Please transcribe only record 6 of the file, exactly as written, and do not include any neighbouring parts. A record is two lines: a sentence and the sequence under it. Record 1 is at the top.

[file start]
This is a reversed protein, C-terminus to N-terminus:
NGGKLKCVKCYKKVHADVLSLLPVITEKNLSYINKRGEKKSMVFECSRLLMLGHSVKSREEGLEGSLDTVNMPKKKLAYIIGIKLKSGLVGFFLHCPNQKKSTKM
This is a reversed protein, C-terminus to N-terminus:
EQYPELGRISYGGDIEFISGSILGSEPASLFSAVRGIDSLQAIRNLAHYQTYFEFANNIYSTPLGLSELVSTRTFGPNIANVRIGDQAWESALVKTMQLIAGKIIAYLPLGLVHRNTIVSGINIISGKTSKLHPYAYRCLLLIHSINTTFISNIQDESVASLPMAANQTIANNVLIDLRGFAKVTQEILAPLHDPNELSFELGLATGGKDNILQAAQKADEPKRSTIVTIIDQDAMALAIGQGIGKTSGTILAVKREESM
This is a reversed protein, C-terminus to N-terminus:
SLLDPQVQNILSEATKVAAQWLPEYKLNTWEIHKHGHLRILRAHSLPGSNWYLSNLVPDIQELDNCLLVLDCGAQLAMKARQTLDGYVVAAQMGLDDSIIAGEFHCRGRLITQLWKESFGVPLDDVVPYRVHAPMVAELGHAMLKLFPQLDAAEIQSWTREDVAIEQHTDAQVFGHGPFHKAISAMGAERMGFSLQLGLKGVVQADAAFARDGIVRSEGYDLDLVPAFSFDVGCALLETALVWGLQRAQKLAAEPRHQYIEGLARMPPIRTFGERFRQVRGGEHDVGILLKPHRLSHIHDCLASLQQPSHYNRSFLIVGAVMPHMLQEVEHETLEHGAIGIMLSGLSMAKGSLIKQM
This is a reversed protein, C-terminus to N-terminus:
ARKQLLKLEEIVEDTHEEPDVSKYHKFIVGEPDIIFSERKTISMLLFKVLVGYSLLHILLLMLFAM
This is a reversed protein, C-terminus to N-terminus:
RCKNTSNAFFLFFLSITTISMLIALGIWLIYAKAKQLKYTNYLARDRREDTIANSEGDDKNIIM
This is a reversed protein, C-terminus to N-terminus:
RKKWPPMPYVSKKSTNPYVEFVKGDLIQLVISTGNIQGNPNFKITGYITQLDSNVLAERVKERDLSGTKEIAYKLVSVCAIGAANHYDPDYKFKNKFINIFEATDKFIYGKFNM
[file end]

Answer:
This is a reversed protein, C-terminus to N-terminus:
RKKWPPMPYVSKKSTNPYVEFVKGDLIQLVISTGNIQGNPNFKITGYITQLDSNVLAERVKERDLSGTKEIAYKLVSVCAIGAANHYDPDYKFKNKFINIFEATDKFIYGKFNM